Common Sense, the national nonprofit organization dedicated to helping kids and families thrive in a world of media and technology, has recognized Floyd County Schools (FCS) as a Common Sense District.
FCS has demonstrated its commitment to taking a whole-community approach to preparing its students to think critically and use technology responsibly to learn, create, and participate while preparing them for the perils that exist in the online realm, such as plagiarism, loss of privacy, and cyberbullying. With the right support, kids can take ownership of their digital lives, engage with real issues, and change their communities for the better. The recognition acknowledges FCS’ commitment to creating a culture of digital citizenship. FCS is one of fewer than 150 districts in the country to earn this honor, teaching digital citizenship in the 17 district schools.
With the hard work of each FCS media specialist, every school in Floyd County completed the requirements and applied in December to receive digital citizenship certification through Common Sense Media. Each school was approved as a Common Sense Digitally Certified School for 2019-2021. Additionally, FCS has been recognized as a Common Sense Digitally Certified District due to all schools participating. This honor recognizes the efforts in teaching digital citizenship and engaging the entire school community in this important discussion. The recognition acknowledges FCS’ commitment to helping students build skills that are essential for their well-being.
“The half days dedicated to professional learning this school year have greatly impacted our ability to complete this project,” said FCS Instructional Technology and School Library Media Coordinator Celena Arrington. “We have been able to design a district-wide roadmap for digital citizenship lessons that build from grade to grade, follow up each month on our plan, and implement this project in each of our schools successfully.”
“We applaud the faculty and staff of FCS for embracing digital citizenship as an important part of their students’ education,” said Liz Kline, vice president of education programs at Common Sense Education. “FCS deserves high praise for giving its students the foundational skills they need to compete and succeed in the 21st-century workplace and participate ethically in society at large.”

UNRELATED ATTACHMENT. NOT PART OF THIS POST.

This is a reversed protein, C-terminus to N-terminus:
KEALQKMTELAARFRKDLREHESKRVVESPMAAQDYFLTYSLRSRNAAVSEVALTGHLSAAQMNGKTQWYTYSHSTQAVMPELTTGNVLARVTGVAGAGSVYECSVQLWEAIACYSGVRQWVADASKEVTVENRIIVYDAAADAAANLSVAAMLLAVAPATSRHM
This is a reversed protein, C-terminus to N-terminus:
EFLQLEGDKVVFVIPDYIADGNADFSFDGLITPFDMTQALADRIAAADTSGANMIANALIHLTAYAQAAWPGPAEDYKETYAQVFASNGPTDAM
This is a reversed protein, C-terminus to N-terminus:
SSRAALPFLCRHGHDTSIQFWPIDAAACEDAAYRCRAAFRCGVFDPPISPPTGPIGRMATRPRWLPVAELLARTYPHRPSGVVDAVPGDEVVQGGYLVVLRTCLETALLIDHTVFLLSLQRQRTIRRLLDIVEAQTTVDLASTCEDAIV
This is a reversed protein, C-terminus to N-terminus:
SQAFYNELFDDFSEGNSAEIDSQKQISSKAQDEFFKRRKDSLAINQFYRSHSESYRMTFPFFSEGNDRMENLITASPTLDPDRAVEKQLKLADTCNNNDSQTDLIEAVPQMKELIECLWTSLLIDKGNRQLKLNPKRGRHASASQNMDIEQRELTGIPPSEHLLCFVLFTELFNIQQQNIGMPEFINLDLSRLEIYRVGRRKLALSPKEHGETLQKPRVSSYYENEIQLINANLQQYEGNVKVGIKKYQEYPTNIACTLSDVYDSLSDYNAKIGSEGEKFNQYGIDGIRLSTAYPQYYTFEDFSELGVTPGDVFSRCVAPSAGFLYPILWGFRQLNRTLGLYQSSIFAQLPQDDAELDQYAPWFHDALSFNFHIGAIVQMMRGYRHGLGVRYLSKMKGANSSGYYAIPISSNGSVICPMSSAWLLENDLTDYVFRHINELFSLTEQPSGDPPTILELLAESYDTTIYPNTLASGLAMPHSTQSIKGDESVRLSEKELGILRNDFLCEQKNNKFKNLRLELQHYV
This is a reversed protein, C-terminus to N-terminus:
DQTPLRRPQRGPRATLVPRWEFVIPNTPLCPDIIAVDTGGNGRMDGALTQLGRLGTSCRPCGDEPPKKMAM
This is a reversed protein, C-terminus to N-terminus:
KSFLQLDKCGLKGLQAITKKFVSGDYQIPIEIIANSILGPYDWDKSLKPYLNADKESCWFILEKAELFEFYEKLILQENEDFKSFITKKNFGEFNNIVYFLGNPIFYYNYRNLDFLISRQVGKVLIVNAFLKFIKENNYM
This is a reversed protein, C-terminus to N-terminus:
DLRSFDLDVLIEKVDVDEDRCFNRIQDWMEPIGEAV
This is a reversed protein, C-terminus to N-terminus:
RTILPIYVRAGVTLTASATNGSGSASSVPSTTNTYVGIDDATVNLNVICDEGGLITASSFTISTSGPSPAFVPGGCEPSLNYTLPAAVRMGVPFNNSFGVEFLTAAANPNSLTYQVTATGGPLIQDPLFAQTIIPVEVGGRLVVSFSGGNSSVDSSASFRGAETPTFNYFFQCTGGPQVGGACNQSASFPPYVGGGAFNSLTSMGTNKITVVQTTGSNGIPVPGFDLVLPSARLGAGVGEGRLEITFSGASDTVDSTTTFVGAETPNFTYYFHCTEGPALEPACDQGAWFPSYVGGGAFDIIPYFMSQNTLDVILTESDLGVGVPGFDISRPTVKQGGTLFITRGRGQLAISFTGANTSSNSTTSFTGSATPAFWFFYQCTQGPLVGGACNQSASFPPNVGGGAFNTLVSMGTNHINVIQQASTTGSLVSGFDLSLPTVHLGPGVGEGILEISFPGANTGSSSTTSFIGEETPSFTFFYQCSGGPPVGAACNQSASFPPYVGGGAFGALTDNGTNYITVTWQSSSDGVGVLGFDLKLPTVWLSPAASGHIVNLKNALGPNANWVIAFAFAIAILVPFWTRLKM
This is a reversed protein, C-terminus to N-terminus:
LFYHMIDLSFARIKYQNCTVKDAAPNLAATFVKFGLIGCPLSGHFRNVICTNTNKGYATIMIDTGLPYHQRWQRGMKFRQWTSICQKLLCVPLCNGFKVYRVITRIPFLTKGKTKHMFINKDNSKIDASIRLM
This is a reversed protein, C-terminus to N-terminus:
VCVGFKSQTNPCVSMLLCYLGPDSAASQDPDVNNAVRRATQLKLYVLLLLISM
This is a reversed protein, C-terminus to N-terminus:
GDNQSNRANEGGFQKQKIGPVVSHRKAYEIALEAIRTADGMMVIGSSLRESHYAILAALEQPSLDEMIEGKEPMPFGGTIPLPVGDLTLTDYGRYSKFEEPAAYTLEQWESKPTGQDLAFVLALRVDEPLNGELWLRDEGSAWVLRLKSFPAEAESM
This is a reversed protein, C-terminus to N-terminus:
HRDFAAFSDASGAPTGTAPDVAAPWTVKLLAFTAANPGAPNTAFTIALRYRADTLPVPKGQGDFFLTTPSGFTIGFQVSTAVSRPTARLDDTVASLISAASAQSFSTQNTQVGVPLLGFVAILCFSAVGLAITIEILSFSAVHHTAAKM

FCS has been using Common Sense Education’s innovative and research-based digital citizenship resources, which were created in collaboration with researchers from Project Zero, led by Howard Gardner at the Harvard Graduate School of Education, and are grounded in the real issues students and teachers face. The resources teach students, educators, and parents tangible skills related to internet safety, protecting online reputations and personal privacy, media balance, managing online relationships, and media literacy. The free K–12 curriculum is used in classrooms across all 50 states, in more than 65,000 schools by more than 750,000 educators.
“We’re honored to be recognized as a Common Sense District,” said FCS Executive Director of Technology and Media Services Craig Ellison. “By preparing our students to use technology safely and responsibly, we are providing them an opportunity to build lifelong habits to help them succeed in a tech-driven world.”
The FCS district vision for digital citizenship is to teach, promote and model digital citizenship and responsibility in our ever-changing digital world. Students will gain skills that are essential to their well-being and be prepared to think critically and use technology responsibly to learn, create, and understand the perils that exist in the online realm, such as plagiarism, loss of privacy, and cyberbullying.
To learn more about the criteria FCS met to become recognized as a Common Sense District, visit https://www.commonsense.org/education/recognition.